Jesus on the side of the road

And then there was the time

Jesus walked up to the man

on the corner.

You know the one.

The guy with the cardboard sign

that says

“Homeless. Please help.”

Or “Will work for food.”

And Jesus

(well not really that Jesus,

but a Jesus,

like a Santa Claus,

someone who is said
“yes, I’ll take on that role”

walks right up, not even in a car

like everybody else in a hurry

on their way to their job,

or the Kroger,

or Starbucks

but never here,

always on the move –  

that Jesus walks right up

and sees the man on the corner

 the leper, the blind man, the lost sheep

and looks him in the eyes and says

”Hey. What do you need?”

And he says

money,

 or home,

or a job,

but really he’s saying

Healing.

Freedom.

Grace.

He’s saying he needs to be

released from this prison

without bars

he found himself in,

or maybe locked himself in.

He forgets.

And Jesus reaches out a hand and says

do you believe you can be healed

(do you think there is hope for you

or have you given up already)

and the man hears the music beneath the words,

sees the light peeking out from the clouds

that have rained on his parade

for so long he wonders

why he keeps showing up

and thinks

maybe,

today is the day

that I no longer have to define myself

as homeless,

or chronically ill,

or abused by my parents,

or widowed

but instead

as a precious child

of God

chosen, and  loved, and whole.

And the healing happens,

right there on that corner,

with all those cars rushing by.

And then Jesus disappears,

 this latter-day Jesus,

this vagabond messiah

and the man

is still there,

on the side of the road,

still homeless,

still divorced,

still without a job,

but now he’s awake

 and he thinks

is this what healing looks like?

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My heart is a grey well

My heart is a grey well, a swirling mist, a wind of sighs.

It says to me, finally, in a voice so small, 

A voice I had almost forgotten,

“Ah, finally now, you will listen to me.”

Tears roll from my eyes at this unexpected reunion

Of self and Self, of spirit and Spirit.

This is a second childhood of my heart 

The ground of my life has been broken 

And look, within, a small green shoot of bamboo

Growing towards the light.  

Old ways won’t tend this new life

Old paths will not lead me onward

Now is time to be patient and trust

In the still small voice inside my soul

That says you are safe, you are home.  

We women are not seen (poem)

We women
are not seen
as sovereign
but subject.

We women
are not seen
as full members
of society.

We are seen
as animals
as pets
as property.

While legally
we have the right
to vote
we have very little else.

Our bodies are seen
as things
to be owned
to be used
by others,
but not as our own.

We are seen as playmates
and not people.

It is as if we are members
of some foreign country
exiled from our homeland
surrounded by people
who have not granted us
full citizenship.

In short,
we women
are not seen.

Spiritual but not religious – poem

“Spiritual but not religious”?
So was Jesus.
Jesus didn’t come to create a religion
he came to start a relationship.
Jesus wants you to know
that God loves you personally.
That God isn’t some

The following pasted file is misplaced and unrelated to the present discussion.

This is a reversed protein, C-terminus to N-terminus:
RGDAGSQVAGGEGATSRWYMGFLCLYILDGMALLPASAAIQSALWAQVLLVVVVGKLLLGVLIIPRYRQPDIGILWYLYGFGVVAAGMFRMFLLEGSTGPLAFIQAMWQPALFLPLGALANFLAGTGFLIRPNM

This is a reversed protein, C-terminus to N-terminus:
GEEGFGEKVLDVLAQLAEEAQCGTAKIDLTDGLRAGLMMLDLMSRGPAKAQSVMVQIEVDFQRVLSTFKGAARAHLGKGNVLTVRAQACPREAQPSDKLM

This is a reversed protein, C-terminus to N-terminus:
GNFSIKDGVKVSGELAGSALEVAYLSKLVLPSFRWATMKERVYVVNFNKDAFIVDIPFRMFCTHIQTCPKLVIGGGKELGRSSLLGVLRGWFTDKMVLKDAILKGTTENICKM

amorphous thing in the sky
waiting to catch you screwing up.
God loves you
God made you.
God wants you
to know God personally,
directly,
without an intermediary.

Jesus couldn’t stand
the religious authorities
of the day
and how they made sure
that people
saw them praying,
and saw how big
their prayer shawls were.

Jesus wants people
to show
how big
their hearts are.

Jesus wants us
to be in relationship
with each other
and with God.
He wants us to serve God
not by religious observance
but by taking care
of each other.

Jesus would rather a person
never go to church
than spend all their time
in church
and none of their time
helping people.

With Jesus,
your religious observance
would be in a soup kitchen
or helping people clean up
after a tornado
instead of sitting for an hour
in a building, in “church”.

Jesus came to tell you
that you
are the church,
not the building.
That we collectively
make up living stones.

Jesus didn’t want us
to be anything
other than equal.
We are not supposed
to have
ordained and lay people,
but all the same people.
We’re not supposed
to have
bishops and popes.
The only one
above us
is God.

So “spiritual but not religious”?
So was Jesus.
His teachings are true.

“Images of God” is now available!

My 6th book, “Images of God” is now available on Amazon. It is a collection of inspirational poetry and photographs. I have published it in two versions – black and white (seen above) and color.

Here is a link to the black and white version –

https://www.amazon.com/Images-black-white-Betsy-Nelson/dp/1548191027/ref=sr_1_2?ie=UTF8&qid=1498665462&sr=8-2&keywords=images+of+God+betsy+nelson

The color version is more expensive due to the publishing process that has to be used.

Here is a link to it –

Invisible war wounds – poem

My Dad had PTSD,
invisible war wounds
from a war
he never left home for
in fact, he had to
leave home
to leave the war.

He was a son of a veteran
who brought the war home
in his pockets,
in his perfectionism,
in his need for things to be
just so
and it never was,
because it never could be.

Gone were the days
of an innocent youth,
it never happened.
He was trained by an incompetent,
unwilling
drill sergeant,
masquerading as Dad.
He was living in an army
he never enlisted for,
was shanghaied
simply by virtue
of being born.